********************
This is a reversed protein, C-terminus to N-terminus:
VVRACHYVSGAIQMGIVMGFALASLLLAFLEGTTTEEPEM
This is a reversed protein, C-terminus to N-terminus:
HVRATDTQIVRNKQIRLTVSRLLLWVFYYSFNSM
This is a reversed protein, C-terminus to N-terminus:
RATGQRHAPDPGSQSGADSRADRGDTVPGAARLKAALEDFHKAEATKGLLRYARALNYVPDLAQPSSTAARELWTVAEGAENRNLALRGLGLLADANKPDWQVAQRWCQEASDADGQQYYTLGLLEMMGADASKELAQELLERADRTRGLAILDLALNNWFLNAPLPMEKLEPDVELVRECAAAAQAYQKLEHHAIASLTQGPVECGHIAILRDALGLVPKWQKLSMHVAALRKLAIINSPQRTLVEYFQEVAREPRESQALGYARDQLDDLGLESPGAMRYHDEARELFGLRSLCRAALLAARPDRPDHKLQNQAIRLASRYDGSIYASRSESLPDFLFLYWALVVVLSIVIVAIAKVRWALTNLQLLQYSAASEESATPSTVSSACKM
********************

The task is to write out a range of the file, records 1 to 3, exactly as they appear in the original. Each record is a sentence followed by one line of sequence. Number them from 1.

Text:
This is a reversed protein, C-terminus to N-terminus:
VVRACHYVSGAIQMGIVMGFALASLLLAFLEGTTTEEPEM
This is a reversed protein, C-terminus to N-terminus:
HVRATDTQIVRNKQIRLTVSRLLLWVFYYSFNSM
This is a reversed protein, C-terminus to N-terminus:
RATGQRHAPDPGSQSGADSRADRGDTVPGAARLKAALEDFHKAEATKGLLRYARALNYVPDLAQPSSTAARELWTVAEGAENRNLALRGLGLLADANKPDWQVAQRWCQEASDADGQQYYTLGLLEMMGADASKELAQELLERADRTRGLAILDLALNNWFLNAPLPMEKLEPDVELVRECAAAAQAYQKLEHHAIASLTQGPVECGHIAILRDALGLVPKWQKLSMHVAALRKLAIINSPQRTLVEYFQEVAREPRESQALGYARDQLDDLGLESPGAMRYHDEARELFGLRSLCRAALLAARPDRPDHKLQNQAIRLASRYDGSIYASRSESLPDFLFLYWALVVVLSIVIVAIAKVRWALTNLQLLQYSAASEESATPSTVSSACKM